Lithuania voted on July 13 to curb an influx of migrants crossing into its territory from neighboring Belarus.
With 84 votes in favor, one against, and 58 abstentions, the Lithuanian parliament passed strict amendments to migration laws to allow mass detention of migrants, as well as quicker deportations even during their appeal process.
The amendments would also limit migrants’ right to appeal and would reduce the processing time of asylum applications from as many as several months to 10 days.
The amendments drew criticisms from human rights groups, including Lithuanian Red Cross which said that the law “would fundamentally legitimize human rights violations and threaten vulnerable people.”
“If the amendments to the law restrict the opportunities for these people to receive help, their situation will worsen even more,” Lithuanian Red Cross Director Kristina Meidė said in a statement on Facebook.
However, Interior Minister Agne Bilotaite, who introduced the bill to the parliament, said that the migrants were “not real asylum seekers” but were Belarusian President Alexander Lukashenko’s “tool to use against Lithuania.”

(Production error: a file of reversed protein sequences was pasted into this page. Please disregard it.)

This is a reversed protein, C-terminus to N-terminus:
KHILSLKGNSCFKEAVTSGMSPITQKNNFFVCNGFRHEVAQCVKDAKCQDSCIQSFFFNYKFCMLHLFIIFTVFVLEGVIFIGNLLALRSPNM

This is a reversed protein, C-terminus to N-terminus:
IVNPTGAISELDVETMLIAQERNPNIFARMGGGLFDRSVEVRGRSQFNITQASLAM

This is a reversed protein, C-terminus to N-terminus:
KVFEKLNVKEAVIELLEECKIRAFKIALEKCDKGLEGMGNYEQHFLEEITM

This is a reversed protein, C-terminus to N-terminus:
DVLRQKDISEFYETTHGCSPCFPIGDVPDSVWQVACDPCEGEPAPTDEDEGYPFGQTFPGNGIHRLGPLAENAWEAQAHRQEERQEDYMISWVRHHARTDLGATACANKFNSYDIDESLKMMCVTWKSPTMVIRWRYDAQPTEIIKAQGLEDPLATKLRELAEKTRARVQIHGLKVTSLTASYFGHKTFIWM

“We react adequately — we must take care of national security, ensure the protection of external [European Union] borders, and protect the interests of our people,” Bilotaite said in a statement on Facebook.
Foreign Minister Gabrielius Landsbergis similarly said that the migrants were not fleeing “war, plague, or famine” but were students in Belarus with long-term visas “in completely safe conditions.”
“They are being sent on a compulsory basis as a weapon against us. We must repel the attack,” Landsbergis said.
Last week, Lithuanian Prime Minister Ingrida Simonyte announced that they began building a physical barrier on the border with Belarus to prevent illegal migration flow as hundreds of migrants have crossed into Lithuanian territory from Belarus in recent weeks.
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